More than 1,000 patients are expected to attend
Tuesday, 7 March, 2000, 12:19 GMT
More than a thousand multiple sclerosis sufferers are expected to lobby their MPs at Parliament on Wednesday to demand access to the best treatments.
The biggest mass protest involving MS patients in the UK aims to expose the failure of the NHS to give them both the drugs and other therapies they need.
Their main concern is the future of the controversial drug beta-interferon, which has been proven to help some MS patients.
This is available in some parts of the country, but not in others - and MS charities fear further restrictions.
But many sufferers say that they also struggle to receive specialist nursing care, physiotherapy, pain control treatment and respite care.
Peter Cardy, chief executive of the Multiple Sclerosis Society, said: "This will be the first mass lobby of Parliament ever staged by people with MS.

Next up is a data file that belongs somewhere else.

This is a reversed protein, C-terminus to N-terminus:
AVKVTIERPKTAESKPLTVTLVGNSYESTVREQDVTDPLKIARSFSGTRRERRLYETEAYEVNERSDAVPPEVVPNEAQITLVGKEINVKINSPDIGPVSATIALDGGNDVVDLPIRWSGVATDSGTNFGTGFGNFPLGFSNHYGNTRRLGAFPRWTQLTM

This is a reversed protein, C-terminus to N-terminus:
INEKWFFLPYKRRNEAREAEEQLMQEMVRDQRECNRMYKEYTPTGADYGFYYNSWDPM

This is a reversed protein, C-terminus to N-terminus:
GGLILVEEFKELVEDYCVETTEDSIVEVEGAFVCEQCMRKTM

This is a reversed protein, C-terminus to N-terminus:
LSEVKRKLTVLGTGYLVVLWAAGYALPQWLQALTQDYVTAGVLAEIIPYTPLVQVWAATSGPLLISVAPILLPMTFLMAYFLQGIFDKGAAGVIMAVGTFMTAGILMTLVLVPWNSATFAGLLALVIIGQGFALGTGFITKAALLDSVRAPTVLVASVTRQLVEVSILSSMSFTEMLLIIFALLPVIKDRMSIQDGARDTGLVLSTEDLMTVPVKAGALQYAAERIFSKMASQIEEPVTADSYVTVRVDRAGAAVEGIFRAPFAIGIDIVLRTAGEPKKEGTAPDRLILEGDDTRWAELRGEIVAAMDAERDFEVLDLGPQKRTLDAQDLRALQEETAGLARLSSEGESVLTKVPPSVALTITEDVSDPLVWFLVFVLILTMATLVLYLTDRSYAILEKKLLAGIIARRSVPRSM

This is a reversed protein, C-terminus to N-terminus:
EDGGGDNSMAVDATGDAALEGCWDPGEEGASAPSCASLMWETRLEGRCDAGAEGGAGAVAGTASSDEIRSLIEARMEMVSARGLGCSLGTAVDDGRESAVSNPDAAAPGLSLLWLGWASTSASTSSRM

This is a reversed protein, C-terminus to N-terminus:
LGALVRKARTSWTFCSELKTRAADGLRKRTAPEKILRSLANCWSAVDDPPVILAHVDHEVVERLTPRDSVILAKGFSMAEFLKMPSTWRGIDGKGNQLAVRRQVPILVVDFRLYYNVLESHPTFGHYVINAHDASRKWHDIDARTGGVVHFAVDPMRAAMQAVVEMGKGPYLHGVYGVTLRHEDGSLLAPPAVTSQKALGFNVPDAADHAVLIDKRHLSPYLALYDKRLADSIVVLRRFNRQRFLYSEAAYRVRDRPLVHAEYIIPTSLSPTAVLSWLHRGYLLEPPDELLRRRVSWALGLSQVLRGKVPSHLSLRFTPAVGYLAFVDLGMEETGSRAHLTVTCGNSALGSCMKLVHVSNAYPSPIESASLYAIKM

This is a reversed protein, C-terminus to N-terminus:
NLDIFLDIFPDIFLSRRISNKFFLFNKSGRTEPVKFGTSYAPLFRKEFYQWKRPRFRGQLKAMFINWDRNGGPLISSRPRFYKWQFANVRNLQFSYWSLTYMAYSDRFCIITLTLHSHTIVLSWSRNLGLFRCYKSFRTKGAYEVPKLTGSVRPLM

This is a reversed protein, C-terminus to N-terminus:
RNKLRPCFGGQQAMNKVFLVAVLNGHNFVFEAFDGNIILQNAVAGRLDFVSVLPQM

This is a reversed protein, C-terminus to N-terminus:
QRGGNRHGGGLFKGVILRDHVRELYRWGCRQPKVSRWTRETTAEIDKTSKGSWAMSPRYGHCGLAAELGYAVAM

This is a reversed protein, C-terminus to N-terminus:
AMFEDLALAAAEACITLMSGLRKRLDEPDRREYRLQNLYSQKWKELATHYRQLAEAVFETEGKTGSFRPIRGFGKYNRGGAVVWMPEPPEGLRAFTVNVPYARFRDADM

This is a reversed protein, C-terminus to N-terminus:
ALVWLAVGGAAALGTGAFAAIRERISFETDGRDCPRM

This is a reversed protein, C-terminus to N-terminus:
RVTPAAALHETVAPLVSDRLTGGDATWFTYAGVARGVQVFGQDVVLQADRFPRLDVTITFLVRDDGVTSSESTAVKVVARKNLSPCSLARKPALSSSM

"The large number coming reflects anger and frustration across the country at inadequate levels of healthcare.
"People with MS wonder if the government actually thinks they are worth treating."
Multiple Sclerosis is a progressively disabling condition in which the delicate nerves in patients' spinal cords are left unprotected, and become damaged.
Beta-interferon is the only drug which has been shown to slow the progression of the illness in certain types of patient.
Those taking the drug still become more disabled, but the rate of decline is less.
However, some health authorities refuse to fund it because they believe it is not effective enough to justify a price tag of many thousands of pounds a year per patient.
A new government advisory body, the National Institute for Clinical Excellence, is currently examining the arguments for and against beta-interferon, and will either recommend it is funded nationwide, or not at all.
Its role is to balance clinical effectiveness against cost - but it has pledged to take into account all the wider economic costs and savings involved in treating MS patients.
For example, if treating an MS patient with the drug stopped him or
her becoming wheelchair-bound for an extra year, then the extra cost of
care - and any loss of productivity to the economy would be measured.